Facing the Root Causes of Addiction: Anxiety

Anxiety and Addiction

By Cristina Utti MA,MFA

Anxiety is part of human nature. Thousands of years ago, the ‘fight or flight’ mechanism was a means of survival. Humans faced real threats of attack every day, and those who could respond the quickest were more likely to survive. The chemicals in the brain change when a dangerous situation is detected. These signals then manifest physically, causing the heart to race, pupils to dilate, and muscles to tense. Fear, anxiety, and emotional discomfort are normal feelings that every human being experiences. Sometimes, these feelings can be overwhelming. It is when fearfulness or anxiety limits the ability to function in daily life that there may be an underlying anxiety disorder.

Below is a list of common physical symptoms of anxiety:

  • Fatigue
  • Sweating
  • Stomach problems
  • Insomnia
  • Sweating
  • Dizziness or feeling light-headed
  • Flashbacks
  • Muscle aches
  • Heart palpitations
  • Shortness of breath
  • Tightness in the chest
  • Feelings of doom or hopelessness

According to The National Institute on Mental Health, about 31% of adults in the United States experience an anxiety disorder at some point in their lives. Many individuals who suffer from anxiety disorders may experience some or all of these symptoms for extended periods of time and use substances to self-medicate. Initially, it may feel as though the substance is working, as the symptoms are temporarily decreased. But using substances to ease discomfort only masks the problem for a short period of time; once the substance wears off, the individual is left feeling even worse. Anxiety and addiction go hand in hand, each feeding off of the other, leading to a vicious cycle.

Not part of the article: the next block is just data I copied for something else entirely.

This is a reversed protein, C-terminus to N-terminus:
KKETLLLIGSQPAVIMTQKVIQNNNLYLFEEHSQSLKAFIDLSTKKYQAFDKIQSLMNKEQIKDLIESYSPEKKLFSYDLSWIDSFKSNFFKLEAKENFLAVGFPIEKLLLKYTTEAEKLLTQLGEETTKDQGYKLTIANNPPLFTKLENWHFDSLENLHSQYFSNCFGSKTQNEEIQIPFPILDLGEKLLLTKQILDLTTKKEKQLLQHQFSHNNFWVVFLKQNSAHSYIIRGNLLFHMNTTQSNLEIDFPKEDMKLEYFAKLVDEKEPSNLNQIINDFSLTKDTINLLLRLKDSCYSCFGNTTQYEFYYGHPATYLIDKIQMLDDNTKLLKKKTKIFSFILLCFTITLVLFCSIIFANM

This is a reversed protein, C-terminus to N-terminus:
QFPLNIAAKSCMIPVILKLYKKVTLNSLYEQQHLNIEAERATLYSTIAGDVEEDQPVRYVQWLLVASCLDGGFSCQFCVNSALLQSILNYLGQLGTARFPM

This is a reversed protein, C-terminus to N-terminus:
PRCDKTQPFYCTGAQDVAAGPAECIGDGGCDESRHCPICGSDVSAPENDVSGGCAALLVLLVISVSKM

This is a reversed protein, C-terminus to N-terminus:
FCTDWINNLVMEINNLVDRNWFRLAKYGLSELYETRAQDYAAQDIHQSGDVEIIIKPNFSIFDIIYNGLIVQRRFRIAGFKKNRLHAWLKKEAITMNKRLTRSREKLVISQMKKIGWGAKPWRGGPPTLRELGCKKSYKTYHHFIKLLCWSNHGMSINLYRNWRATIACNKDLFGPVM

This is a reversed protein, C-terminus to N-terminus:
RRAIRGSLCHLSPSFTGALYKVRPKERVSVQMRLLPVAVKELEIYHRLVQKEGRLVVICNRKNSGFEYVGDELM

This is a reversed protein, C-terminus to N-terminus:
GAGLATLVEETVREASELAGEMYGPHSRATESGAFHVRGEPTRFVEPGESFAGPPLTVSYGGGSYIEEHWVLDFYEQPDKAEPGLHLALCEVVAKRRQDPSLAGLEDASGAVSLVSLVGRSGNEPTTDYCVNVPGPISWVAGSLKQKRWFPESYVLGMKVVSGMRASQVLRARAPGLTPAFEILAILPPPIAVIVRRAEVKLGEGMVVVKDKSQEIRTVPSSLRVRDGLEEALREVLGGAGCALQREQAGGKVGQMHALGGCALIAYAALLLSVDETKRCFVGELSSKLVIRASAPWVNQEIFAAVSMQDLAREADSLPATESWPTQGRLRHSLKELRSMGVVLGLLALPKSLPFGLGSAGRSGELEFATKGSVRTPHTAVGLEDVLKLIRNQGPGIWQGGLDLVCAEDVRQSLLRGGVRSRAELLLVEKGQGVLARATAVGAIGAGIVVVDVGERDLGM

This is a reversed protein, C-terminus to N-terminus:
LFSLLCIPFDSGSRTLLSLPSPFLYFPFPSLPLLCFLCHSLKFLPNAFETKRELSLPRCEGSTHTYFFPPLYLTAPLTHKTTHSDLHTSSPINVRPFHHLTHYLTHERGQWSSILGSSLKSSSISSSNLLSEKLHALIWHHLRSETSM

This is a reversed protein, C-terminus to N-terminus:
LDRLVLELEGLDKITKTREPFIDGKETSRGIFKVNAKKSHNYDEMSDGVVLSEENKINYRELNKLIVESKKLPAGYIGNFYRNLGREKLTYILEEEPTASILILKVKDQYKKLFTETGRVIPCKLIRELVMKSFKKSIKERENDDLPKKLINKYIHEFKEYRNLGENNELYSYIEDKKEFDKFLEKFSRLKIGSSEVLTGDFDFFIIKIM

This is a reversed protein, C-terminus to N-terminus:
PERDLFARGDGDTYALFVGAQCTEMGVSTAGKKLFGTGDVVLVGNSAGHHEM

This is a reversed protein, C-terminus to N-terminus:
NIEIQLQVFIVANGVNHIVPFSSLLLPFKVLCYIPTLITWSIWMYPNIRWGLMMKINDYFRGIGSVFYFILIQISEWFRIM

Below is a list of common substances that make anxiety worse:

  • Caffeine: High doses of caffeine, often found in coffee, tea, energy drinks, and some sodas, can lead to increased heart rate, restlessness, and jitteriness, which may worsen anxiety symptoms.
  • Alcohol: While some people use alcohol to self-medicate and temporarily alleviate anxiety, it can lead to rebound anxiety as it wears off. Long-term use of alcohol can also lead to anxiety disorders.
  • Nicotine: Smoking and nicotine products can have stimulant effects that may increase anxiety. Nicotine withdrawal can also cause anxiety symptoms.
  • Prescription Medications: Some prescription medications, such as certain antidepressants, stimulants, and corticosteroids, can potentially exacerbate anxiety. However, these are prescribed for specific medical reasons and should only be adjusted under the guidance of a healthcare professional.
  • Over-the-Counter Medications: Certain over-the-counter medications, like decongestants or weight loss supplements, may contain stimulants that can increase anxiety symptoms.
  • Excessive Sugar and Refined Carbohydrates: Diets high in sugar and refined carbohydrates can lead to fluctuations in blood sugar levels, potentially triggering anxiety symptoms in some individuals.
  • Lack of Sleep: While not a substance, sleep deprivation can significantly worsen anxiety symptoms. Adequate sleep is essential for emotional and mental well-being.